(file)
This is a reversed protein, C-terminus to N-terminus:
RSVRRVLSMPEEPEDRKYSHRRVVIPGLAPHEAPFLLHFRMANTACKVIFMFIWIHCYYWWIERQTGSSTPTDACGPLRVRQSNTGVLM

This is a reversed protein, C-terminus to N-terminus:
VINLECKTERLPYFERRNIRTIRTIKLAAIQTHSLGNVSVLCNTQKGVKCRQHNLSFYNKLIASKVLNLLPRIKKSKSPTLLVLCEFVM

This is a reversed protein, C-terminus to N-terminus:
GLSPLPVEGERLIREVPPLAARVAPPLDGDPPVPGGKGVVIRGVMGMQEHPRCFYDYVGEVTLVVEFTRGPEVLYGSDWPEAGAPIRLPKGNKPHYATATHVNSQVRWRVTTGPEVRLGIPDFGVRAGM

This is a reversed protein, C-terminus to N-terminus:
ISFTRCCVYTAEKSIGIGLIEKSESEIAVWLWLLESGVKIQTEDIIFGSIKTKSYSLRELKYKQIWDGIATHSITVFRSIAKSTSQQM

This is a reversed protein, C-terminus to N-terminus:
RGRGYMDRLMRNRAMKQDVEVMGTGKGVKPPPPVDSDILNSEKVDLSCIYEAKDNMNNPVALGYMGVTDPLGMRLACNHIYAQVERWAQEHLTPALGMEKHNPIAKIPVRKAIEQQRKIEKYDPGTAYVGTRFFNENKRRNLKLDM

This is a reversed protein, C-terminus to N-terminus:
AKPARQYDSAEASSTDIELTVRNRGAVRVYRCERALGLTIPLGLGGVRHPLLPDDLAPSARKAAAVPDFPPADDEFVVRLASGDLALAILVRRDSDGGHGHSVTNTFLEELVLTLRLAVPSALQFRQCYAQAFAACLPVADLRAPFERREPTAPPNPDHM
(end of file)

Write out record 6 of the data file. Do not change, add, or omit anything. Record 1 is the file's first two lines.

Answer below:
This is a reversed protein, C-terminus to N-terminus:
AKPARQYDSAEASSTDIELTVRNRGAVRVYRCERALGLTIPLGLGGVRHPLLPDDLAPSARKAAAVPDFPPADDEFVVRLASGDLALAILVRRDSDGGHGHSVTNTFLEELVLTLRLAVPSALQFRQCYAQAFAACLPVADLRAPFERREPTAPPNPDHM